How Online Learning Is Changing Education Due To Coronavirus

In February and March 2020, a global pandemic emerged which affected all industries. This includes the education sector which resulted in the closure of schools all around the world. Consequently, over 1.2 billion children in 186 countries were not in a classroom learning important academic content.


The Education Secretary, Gavin Williamson, said that “7.2 million pupils were estimated to be attending schools” in the UK in September of 2020 and many more school children around the world are faced with the same reality.


This led to the big question of how millions of children around the world could receive a good education when they were not in school. The big answer for many people was moving towards booking sessions with online tutors in order to keep a consistent amount of learning. 



So what is online learning and how is it going to positively affect the face of education as we know it?


Online learning, also known as distance learning or educational technology, is an alternative route to face-to-face teaching. It enables students and tutors to meet virtually via technology to ensure students can still learn key academic content. Not only does this make students productive, but it can also allow students to build confidence out of the classroom for upcoming exams.


Online learning platforms such as Sherpa have enabled students to catch-up with their education from their own homes. Tutoring at Sherpa works through our online interactive whiteboard which allows both parties to share their screens, draw and present work and upload powerpoints. The whiteboard offers many other functions to ensure the preferences of the student can easily be met in all online lessons.



The rise of online learning

Even before coronavirus, there was a high adoption in education technology with some global edtech investments reaching $18.66 billion in 2019. On a longer term scale, the online education market is expected to reach $350 billion by 2025 which signifies the potential for how large the online learning market could be.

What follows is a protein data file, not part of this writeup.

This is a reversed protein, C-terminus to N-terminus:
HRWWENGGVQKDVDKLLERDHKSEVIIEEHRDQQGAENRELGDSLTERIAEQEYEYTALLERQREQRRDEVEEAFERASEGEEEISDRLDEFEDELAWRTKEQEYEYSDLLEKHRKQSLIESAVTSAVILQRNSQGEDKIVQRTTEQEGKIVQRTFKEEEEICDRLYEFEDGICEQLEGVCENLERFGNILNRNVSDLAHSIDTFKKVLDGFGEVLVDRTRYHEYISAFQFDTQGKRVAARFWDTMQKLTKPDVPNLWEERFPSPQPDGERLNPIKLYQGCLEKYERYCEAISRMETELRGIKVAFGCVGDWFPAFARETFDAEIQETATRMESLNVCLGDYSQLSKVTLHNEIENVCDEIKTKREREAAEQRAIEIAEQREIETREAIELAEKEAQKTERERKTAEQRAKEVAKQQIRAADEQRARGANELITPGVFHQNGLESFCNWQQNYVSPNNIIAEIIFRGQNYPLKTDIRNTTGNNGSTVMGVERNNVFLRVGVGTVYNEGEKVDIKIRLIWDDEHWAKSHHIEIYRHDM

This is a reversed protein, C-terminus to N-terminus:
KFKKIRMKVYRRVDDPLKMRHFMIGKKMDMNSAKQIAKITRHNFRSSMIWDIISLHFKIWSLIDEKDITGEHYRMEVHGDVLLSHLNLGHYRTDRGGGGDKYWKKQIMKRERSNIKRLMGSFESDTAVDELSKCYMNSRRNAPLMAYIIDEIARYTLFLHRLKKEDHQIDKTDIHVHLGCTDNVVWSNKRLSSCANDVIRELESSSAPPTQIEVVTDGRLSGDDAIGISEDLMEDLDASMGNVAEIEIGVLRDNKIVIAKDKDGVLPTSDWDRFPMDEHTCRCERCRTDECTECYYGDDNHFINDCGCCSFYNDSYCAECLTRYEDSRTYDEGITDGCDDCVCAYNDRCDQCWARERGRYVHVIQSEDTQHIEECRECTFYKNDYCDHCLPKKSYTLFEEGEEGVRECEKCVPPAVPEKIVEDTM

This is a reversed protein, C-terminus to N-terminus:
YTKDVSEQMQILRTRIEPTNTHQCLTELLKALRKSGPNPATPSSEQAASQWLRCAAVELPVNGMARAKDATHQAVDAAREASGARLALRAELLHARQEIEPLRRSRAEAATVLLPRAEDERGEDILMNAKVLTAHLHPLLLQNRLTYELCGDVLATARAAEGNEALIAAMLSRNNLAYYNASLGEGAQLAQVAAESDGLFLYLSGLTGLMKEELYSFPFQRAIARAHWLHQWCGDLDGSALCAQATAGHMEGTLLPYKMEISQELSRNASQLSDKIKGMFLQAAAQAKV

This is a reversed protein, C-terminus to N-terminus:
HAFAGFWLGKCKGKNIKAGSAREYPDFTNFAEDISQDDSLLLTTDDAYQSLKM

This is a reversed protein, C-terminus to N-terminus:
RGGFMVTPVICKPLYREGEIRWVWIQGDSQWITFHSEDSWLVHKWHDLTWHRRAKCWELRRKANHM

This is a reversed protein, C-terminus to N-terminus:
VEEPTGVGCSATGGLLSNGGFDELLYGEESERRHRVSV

Whether its language apps, virtual tutoring and online learning software, there has been a vast surge regarding users since coronavirus. This not only includes the education sector, but 40% of the Fortune 500 companies now use online learning to help train staff. 


On top of this, 81% of students have said online learning has helped them achieve better grades. Research is suggesting that online learning has been shown to increase retention information with learners. Online learning has very much become the new norm for many people; and with grades being improved; it could very much be the new way of education for many people. 


What does this mean for the future of education?

Given the data and current situation, many educational experts state that a new hybrid model for education will emerge regarding both online learning and face-to-face lessons in school. This is very much possible; as this is what has been happening mostly since the pandemic began. This includes universities in the UK having face-to-face lessons for subjects that require it; while other subjects have been taught online 


Such successful transitions have been occurring with world-leading universities. For example, Zhejiang University managed to have 5,000 courses online in just two weeks after the coronavirus pandemic outbreak. 



Issues for Online Learning 

95% of students in Norway, Switzerland and Austria have a computer to use for their schoolwork. On the other hand, only 34% of students in Indonesia have access to a computer, according to OECD data. The digital divide means that students in developed countries have a much greater advantage over students in developing countries. This causes issues including equality gaps and worsening grade trends between rich and poor countries. 


In the US, the gap between privileged and disadvantaged backgrounds is significant. Essentially all privileged background 15-year-olds have access to a computer for education whilst only 25% of those from disadvantaged families have a computer.

This is a great problem faced by governments and education systems as a whole.


Is online learning effective?

For those students who have access to technology, there is overwhelming and sufficient evidence that online learning is more effective than face-to-face lessons. Such research has shown that students who use online learning retain 25-60% more material when compared to the low 8-10% from a classroom environment. This is likely due to students being too accustomed to a classroom environment; and a new way of online learning has made many students develop a new form of motivation for revision and studies. 


Furthermore, online learning provides interactive user experiences which enables students to learn faster online. Studies have found that 40-60% less time is required to learn online rather than in a traditional classroom setting. This is down to students being able to work at their own pace without the distraction of other pupils around them.


Will online learning keep students safe?

In short, yes. Isolating students within their own homes allows for their own independent study time. In addition, students are able to learn from Sherpa’s expert tutors and to have their preferences tailored to each individual session. Online lessons with Sherpa tutors are always one-to-one; so this ensures a student in a session is able to ask all of their questions without interruption from other students. 


To find your tutor at Sherpa, click here to perfect your studies and build your confidence academically. 

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Ethan Carter

19th October

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